Alumni - Jennifer Ngai Lavallee
February 14, 2017

Introducing the Alumni Spotlight. 

Alumni of the Advertising and Marketing practice have made great contributions to Kelley Drye and the legal community. We would like to share these contributions with you through profiles of select AdLaw alumni.

For our inaugural spotlight, we are catching up with Jennifer Ngai Lavallee, Supervising Attorney for the Legal Aid Society of the District of Columbia, D.C.’s oldest and largest general civil legal services organization.

Q: What areas does the Legal Aid Society help clients with?
Family law, pubic benefits, rental housing, and consumer law (including foreclosure prevention and debt collection defense).

Q: What are your daily duties?
Supervising a team of attorneys advocating to protect the limited assets of low-income D.C. consumers through foreclosure prevention and debt collection defense; handling individual case work both in and out of litigation; working with the local courts and legislators to push for systemic reform to increase access to justice for low-income consumers.

Day to day this means meeting with clients, appearing in court, drafting and reviewing pleadings, brainstorming and strategizing about cases and legal issues with other advocates, meeting with legislators and judges to discuss reform ideas, crunching numbers to assess clients' financial situations, and spending endless amounts of time on the phone with banks.

Q: What are some of the biggest differences between your day-to-day work as a Supervising Attorney at Legal Aid and your work at Kelley Drye?
The substantive work is obviously very different, but in terms of day-to-day differences, the main one is probably that my work now largely entails matters that are in litigation in D.C. Superior Court and that affect the lives of individual clients in a very tangible way. At Kelley Drye the bulk of my work was done in connection with providing counseling to corporate clients on regulatory matters, but now my focus is on representing and advising individual clients in their court cases and drawing from those experiences to also push for broader, systemic reforms that promote access to justice for our client community.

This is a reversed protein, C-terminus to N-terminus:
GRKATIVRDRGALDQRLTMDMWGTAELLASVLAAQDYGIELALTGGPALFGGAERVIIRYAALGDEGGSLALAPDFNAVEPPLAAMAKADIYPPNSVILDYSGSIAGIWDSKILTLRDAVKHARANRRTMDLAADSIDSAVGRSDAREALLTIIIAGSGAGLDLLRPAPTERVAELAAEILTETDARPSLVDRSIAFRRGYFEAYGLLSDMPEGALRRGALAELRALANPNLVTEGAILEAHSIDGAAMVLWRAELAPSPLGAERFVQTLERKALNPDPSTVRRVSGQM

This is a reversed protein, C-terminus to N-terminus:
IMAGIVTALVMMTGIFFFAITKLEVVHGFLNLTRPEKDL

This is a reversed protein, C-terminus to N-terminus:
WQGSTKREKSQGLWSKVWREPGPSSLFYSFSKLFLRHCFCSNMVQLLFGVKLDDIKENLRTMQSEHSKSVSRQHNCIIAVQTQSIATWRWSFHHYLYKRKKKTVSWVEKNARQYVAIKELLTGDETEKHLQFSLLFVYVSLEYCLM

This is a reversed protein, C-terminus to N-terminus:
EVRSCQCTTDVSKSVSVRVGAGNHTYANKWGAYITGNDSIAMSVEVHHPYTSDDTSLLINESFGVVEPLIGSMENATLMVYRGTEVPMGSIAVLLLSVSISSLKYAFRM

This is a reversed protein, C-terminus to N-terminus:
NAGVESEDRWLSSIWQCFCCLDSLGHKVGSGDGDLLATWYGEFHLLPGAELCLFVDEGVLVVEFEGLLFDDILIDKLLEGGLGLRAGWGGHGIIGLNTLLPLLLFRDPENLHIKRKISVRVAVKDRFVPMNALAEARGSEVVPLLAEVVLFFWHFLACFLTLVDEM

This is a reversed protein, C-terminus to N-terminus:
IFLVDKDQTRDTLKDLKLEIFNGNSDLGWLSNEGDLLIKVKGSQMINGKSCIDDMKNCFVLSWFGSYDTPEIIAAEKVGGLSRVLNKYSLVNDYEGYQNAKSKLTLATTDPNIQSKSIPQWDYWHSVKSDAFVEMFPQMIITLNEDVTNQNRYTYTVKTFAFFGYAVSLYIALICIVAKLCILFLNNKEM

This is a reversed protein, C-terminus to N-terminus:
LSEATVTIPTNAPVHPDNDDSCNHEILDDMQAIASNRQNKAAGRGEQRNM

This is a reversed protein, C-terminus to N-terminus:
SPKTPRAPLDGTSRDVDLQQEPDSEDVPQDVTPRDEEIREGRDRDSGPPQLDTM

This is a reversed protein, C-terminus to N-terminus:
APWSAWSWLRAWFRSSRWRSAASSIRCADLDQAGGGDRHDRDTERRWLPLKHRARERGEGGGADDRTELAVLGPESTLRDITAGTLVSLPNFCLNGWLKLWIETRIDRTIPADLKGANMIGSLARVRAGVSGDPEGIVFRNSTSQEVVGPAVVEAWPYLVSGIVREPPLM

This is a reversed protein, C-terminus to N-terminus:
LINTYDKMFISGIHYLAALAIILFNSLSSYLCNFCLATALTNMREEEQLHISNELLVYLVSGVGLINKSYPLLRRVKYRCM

Q: How can people assist Legal Aid?
Get involved in the Generous Associates Campaign! Take a few minutes to read Legal Aid's blog, MakingJusticeReal.org to get a better understanding of the needs of our client community and what Legal Aid attorneys are doing to try to address them. Try to break past thinking about legal aid work generically, and instead read about the specific legal issues and cases Legal Aid takes on for its clients - it can be very energizing for attorneys and inspire new ideas about ways to support our work. Take a pro bono case, and encourage others to do the same, cultivating a firm culture that is supportive of attorneys spending their time on pro bono matters.

Q: Kelley Drye has been involved in the Generous Associates Campaign, which is a fundraising drive run by associates at D.C. law firms each summer. What have you learned working on the other side of the Generous Associates Campaign?
I've learned how powerful a well-coordinated, associate-led, city-wide campaign can really be. The creativity and enthusiasm that our participating firms bring to the Generous Associates Campaign is truly amazing. The campaign raises about a quarter of Legal Aid's total operating budget, so firms should take a lot of pride in the role they play to help keep low-income District residents in their housing, getting the public benefits they need to survive, protected from their abusers, and able to access a range of other high quality legal services.

Q: What made you make a career change?
I went to law school wanting to develop skills that I could use to make a positive difference in people's lives. I made a career change to try to align my work and my energy (so much of which is spent at work!) with what had fueled me to become a lawyer in the first place.

Q: How did Kelley Drye help you to hone your legal skills?
Kelley Drye helped me develop and improve my client communication skills, legal research skills, and overall writing style. I handled a variety of interesting projects and got to work with many different people, which was a great experience.

Q: What are your fondest memories of your years at Kelley Drye?
Forming bonds with wonderful, smart, and funny colleagues through shared work experiences, neighboring office spaces, waterfront happy hours, and walks to Baked & Wired.

Q: What do you miss, if anything, about Kelley Drye?
I miss the great friends and colleagues I met there and all the good humor that brought people together. I also miss the beautiful waterfront views!

Q: What do you do for fun/outside of the office?
I love to spend time outside and explore new places with my family. Going for a run without being tethered to a dog leash or stroller is a rare treat. Other than that -- seeing friends, eating good food, singing in the car, and playing the violin.

Q: What was the last book you read?
Answering this question literally: The Belly Button Book, by Sandra Boynton. Books I'm actually reading for myself? Quiet: The Power of Introverts in a World That Can't Stop Talking, by Susan Cain, and A Man Called Ove, by Fredrik Backman.

Q: What advice would you give for folks who want to follow in your footsteps?
Take a few moments whenever you can to reflect on the way you spend your time and energy, the kinds of things that cause you the most stress, and the things that bring you the most joy and pride. It might give you the courage to make a change - or in other cases, help you to appreciate what you already have.

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Learn more about the Legal Aid Society of the District of Columbia and how you can get involved at their website http://www.legalaiddc.org/who-we-are/.